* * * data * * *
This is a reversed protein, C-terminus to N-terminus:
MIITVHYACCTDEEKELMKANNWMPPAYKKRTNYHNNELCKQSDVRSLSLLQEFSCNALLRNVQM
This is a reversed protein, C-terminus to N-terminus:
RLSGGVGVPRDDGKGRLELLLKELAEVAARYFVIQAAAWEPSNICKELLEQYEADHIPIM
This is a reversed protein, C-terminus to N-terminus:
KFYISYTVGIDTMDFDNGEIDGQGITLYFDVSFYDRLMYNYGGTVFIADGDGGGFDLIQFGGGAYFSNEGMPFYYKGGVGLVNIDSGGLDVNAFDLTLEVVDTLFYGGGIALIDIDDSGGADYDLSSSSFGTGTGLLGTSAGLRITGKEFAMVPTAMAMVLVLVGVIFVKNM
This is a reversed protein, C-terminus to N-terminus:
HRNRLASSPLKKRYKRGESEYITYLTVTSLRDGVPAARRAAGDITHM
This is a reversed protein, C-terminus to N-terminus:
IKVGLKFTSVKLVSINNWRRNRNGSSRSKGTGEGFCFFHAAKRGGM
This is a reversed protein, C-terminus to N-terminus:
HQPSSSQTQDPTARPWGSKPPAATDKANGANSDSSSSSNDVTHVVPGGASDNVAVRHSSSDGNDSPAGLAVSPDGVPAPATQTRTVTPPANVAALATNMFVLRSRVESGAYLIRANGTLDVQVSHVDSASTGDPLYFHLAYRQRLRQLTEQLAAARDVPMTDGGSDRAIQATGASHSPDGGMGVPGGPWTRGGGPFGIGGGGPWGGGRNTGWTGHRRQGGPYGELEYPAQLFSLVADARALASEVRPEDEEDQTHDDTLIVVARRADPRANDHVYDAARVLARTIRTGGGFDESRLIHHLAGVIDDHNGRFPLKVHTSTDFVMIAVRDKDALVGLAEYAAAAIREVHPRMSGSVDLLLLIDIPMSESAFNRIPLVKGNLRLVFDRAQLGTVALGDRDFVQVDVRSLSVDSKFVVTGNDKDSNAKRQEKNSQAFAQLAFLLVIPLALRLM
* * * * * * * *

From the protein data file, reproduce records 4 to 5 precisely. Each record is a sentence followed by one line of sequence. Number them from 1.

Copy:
This is a reversed protein, C-terminus to N-terminus:
HRNRLASSPLKKRYKRGESEYITYLTVTSLRDGVPAARRAAGDITHM
This is a reversed protein, C-terminus to N-terminus:
IKVGLKFTSVKLVSINNWRRNRNGSSRSKGTGEGFCFFHAAKRGGM